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Government and Political Public Relations

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The noticeable differences are in terminology and promotional techniques used.First, our government doesn't use the word public relations. If you're employed by one of the many governmental agencies, you'd be a public information officer,official representative or spokesperson. Since our government is a large and often unwieldy bureaucracy, public information policies and strategies are formulated slowly and it often takes months for a big public relations program to be approved. In any government agency you'll find many tiers of command. Obtaining approval for a major program can be a frustrating, not to mention time-consuming, process.

Governmental heads are very sensitive about their public information campaigns. Whether it's the Armed Forces, National Aeronautics and Space Administration (NASA), Department of Agriculture or the Food and Drug Administration, information is released to the public in a conservative and careful manner. More often than not, speeches, press releases and reports are reworded a number of times in order to satisfy the many levels of command.

To make matters more confusing, each governmental agency maintains its own public information staff and has its own way of doing things. The public information strategies employed by NASA, for instance, are quite different from those employed by the Department of the Interior or the Department of Defense. Each department has its own goals and security requirements. Public information officers employed by NASA, especially, have to be very careful about the information they release to the media. Before information is released to the press on a scheduled shuttle flight into space, for ex ample, it's approved by a number of high-ranking officials.

Not everyone is cut out to work for a large bureaucracy like our government. You have to enjoy working for a big corporation and not mind being a small cog in a monstrous machine. In time, you can rise through the ranks, but it's also important to keep in mind that independent decision making is at a premium, since the chain of command is complicated.

Political Public Relations

A related yet very different field is political public relations. While government public relations tends to move at a snail's pace, political public relations is fast and furious, requiring snap decisions and experienced practitioners.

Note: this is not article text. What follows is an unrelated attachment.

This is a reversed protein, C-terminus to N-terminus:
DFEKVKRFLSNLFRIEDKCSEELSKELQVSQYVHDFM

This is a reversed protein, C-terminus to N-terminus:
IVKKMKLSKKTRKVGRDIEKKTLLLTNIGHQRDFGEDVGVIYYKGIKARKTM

Simply, political public relations can be defined as the process of getting a political candidate elected, or gaining approval or support for a special issue, amendment or law.

Depending upon the size of a political campaign and the office involved, candidates invest vast sums of money in public relations. If it accomplishes its goal and captures a political office, it's money well spent. An assemblyman might spend $50,000 on a political campaign, whereas a senator running for office might spend as much as a couple of million dollars on his political campaign. Political public relations requires a unique blend of talents.

Beyond being a highly competent public relations worker, you have to be well-versed in politics. You have to understand how the political process works and the special problems involved in getting someone elected to public office. Since a background in politics is so important, many candidates seek out newspaper reporters who specialized in political reporting, either on a local or national level.

Political reporters understand politics and they have a proven track record to back it up. And equally important, they have the contacts in the field.

The political public relations worker is in a class by himself because, beyond being a crackerjack writer who understands the ins and outs of politics, he or she also must be a "take charge" per son who can make decisions instantly. A logical mind that can think clearly and anticipate events before they happen will be rigorously exercised by the demands of political maneuvering. The top person running a political campaign for a senator who hopes to recapture his seat, or a president who hopes to be elected for a second term, has to have his eyes and ears open 24 hours a day. Since you're fighting to gain public support, you have to keep an eye on your opponents at all times, and you have to be prepared to change strategies and policies overnight if they are not accomplishing their goals.

During a heated political campaign, an office seeker's campaign manager is with him day and night. The hours are long and the tension can be hard to cope with. But the talented practitioners in the field love every minute of it. They relish the challenge and don't mind putting in long hours. After all, there's nothing more rewarding than designing, executing and ultimately winning a political campaign.

Not everyone in political public relations starts out as a political reporter. Many young people get some experience by doing volunteer work for a candidate. All it takes is a few political campaigns to get an idea how things work and how strategies are formulated. But it takes many more years before you're able to function on your own.